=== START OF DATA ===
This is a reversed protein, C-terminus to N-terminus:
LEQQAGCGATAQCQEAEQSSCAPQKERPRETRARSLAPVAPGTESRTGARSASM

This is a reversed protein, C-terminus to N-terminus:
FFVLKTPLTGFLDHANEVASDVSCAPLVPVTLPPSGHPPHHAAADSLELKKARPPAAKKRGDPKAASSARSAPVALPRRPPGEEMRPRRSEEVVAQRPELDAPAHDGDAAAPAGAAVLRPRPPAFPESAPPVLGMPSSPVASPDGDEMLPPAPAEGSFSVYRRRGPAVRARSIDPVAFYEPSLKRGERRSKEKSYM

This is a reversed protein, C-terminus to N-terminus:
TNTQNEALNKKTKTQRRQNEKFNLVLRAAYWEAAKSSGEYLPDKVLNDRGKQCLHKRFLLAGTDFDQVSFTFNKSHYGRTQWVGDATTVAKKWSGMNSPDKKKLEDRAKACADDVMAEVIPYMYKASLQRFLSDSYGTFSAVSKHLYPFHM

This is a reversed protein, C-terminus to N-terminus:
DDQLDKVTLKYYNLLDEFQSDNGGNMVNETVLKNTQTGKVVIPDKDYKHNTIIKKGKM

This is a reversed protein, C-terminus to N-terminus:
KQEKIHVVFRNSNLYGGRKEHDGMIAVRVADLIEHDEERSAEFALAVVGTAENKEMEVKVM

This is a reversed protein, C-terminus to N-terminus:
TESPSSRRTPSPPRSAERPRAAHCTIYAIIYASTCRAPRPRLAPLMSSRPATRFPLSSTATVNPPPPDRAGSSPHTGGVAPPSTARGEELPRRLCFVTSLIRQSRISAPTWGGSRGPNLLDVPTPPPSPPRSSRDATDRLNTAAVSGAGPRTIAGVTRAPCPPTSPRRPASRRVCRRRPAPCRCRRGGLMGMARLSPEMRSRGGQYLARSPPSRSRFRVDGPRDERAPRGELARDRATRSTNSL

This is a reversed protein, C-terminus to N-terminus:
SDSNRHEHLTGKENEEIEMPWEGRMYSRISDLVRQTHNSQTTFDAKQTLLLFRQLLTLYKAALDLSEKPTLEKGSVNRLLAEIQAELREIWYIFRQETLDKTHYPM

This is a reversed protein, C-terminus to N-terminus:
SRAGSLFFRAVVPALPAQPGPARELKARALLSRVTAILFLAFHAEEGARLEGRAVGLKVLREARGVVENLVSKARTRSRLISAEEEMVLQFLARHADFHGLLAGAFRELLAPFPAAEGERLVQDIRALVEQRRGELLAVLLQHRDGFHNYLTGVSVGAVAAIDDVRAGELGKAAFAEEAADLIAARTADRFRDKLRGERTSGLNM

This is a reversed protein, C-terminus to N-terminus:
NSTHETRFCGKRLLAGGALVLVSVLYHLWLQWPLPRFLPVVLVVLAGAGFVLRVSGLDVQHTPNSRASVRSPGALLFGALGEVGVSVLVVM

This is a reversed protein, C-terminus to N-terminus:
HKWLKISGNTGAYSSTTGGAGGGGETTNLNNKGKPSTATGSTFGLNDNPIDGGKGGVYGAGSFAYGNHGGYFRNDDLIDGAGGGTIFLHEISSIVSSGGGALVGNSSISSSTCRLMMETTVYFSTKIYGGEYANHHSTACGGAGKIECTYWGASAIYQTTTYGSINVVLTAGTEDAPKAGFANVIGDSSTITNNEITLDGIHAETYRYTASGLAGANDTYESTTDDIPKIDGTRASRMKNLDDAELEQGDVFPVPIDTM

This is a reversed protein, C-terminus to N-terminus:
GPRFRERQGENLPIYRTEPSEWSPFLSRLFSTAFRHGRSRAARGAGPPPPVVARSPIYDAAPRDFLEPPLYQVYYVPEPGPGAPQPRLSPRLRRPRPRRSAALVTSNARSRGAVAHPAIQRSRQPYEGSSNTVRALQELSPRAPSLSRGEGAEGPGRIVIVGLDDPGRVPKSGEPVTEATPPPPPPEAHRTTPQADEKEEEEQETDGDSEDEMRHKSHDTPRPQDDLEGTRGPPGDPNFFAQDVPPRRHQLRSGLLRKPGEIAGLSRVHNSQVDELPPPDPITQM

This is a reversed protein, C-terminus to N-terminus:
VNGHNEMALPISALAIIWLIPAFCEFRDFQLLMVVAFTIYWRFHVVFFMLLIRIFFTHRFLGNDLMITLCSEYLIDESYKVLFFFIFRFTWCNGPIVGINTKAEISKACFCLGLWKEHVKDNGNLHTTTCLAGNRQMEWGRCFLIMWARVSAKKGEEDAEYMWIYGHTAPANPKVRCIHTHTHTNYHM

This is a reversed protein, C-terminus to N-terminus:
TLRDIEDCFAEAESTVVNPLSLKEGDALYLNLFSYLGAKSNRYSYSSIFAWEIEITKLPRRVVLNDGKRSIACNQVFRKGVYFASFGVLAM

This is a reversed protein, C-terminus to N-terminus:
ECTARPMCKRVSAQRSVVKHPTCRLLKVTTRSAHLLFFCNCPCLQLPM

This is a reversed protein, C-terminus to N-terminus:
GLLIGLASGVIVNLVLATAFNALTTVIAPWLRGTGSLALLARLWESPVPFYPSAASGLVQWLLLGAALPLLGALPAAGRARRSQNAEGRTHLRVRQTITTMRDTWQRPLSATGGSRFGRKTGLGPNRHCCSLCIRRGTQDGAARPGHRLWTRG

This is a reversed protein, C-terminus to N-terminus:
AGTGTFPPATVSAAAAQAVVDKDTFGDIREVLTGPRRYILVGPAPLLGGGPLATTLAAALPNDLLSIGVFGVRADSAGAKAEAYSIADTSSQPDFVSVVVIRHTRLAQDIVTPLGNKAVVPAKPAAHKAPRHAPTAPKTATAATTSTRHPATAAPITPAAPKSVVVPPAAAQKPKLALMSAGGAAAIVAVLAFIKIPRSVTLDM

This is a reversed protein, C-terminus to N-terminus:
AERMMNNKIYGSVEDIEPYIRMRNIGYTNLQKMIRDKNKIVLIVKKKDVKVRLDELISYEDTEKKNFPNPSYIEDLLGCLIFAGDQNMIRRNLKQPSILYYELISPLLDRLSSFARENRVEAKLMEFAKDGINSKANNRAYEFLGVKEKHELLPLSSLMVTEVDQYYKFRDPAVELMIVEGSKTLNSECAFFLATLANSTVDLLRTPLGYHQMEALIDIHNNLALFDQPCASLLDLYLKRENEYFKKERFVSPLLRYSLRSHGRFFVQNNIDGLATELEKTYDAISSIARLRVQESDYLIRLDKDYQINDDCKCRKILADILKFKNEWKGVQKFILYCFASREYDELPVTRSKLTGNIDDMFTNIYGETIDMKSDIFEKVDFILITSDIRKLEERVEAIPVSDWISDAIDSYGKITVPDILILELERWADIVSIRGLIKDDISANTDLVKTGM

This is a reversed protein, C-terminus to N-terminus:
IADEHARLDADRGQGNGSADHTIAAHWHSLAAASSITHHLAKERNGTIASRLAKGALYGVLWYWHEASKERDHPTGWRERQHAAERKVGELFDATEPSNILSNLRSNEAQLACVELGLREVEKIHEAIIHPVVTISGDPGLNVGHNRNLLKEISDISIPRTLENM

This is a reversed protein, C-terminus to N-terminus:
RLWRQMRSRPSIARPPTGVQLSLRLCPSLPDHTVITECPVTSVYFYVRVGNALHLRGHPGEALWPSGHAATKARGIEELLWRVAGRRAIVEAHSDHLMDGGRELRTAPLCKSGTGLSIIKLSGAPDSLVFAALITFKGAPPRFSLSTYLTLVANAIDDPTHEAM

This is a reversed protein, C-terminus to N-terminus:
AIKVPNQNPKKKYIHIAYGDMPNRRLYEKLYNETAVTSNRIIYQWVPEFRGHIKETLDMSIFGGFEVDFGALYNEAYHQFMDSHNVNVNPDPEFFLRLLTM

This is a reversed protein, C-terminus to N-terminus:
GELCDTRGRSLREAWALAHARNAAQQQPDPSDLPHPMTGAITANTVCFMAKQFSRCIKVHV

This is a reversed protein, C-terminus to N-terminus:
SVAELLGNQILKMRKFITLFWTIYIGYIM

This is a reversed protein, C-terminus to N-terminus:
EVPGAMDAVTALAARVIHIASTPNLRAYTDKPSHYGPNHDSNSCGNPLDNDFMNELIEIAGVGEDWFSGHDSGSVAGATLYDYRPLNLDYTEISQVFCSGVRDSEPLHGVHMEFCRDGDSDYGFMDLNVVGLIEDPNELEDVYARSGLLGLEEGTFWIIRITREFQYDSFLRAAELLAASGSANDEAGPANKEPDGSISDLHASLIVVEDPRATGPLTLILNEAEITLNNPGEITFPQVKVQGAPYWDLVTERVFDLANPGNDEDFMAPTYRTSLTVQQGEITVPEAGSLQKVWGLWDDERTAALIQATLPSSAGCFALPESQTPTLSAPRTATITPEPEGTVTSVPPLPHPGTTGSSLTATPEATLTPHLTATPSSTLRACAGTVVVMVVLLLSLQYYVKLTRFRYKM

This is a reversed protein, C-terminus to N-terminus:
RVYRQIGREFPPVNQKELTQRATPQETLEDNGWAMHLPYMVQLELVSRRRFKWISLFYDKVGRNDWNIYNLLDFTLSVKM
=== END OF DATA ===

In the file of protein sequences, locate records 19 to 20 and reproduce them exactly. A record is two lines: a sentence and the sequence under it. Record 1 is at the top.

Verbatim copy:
This is a reversed protein, C-terminus to N-terminus:
RLWRQMRSRPSIARPPTGVQLSLRLCPSLPDHTVITECPVTSVYFYVRVGNALHLRGHPGEALWPSGHAATKARGIEELLWRVAGRRAIVEAHSDHLMDGGRELRTAPLCKSGTGLSIIKLSGAPDSLVFAALITFKGAPPRFSLSTYLTLVANAIDDPTHEAM

This is a reversed protein, C-terminus to N-terminus:
AIKVPNQNPKKKYIHIAYGDMPNRRLYEKLYNETAVTSNRIIYQWVPEFRGHIKETLDMSIFGGFEVDFGALYNEAYHQFMDSHNVNVNPDPEFFLRLLTM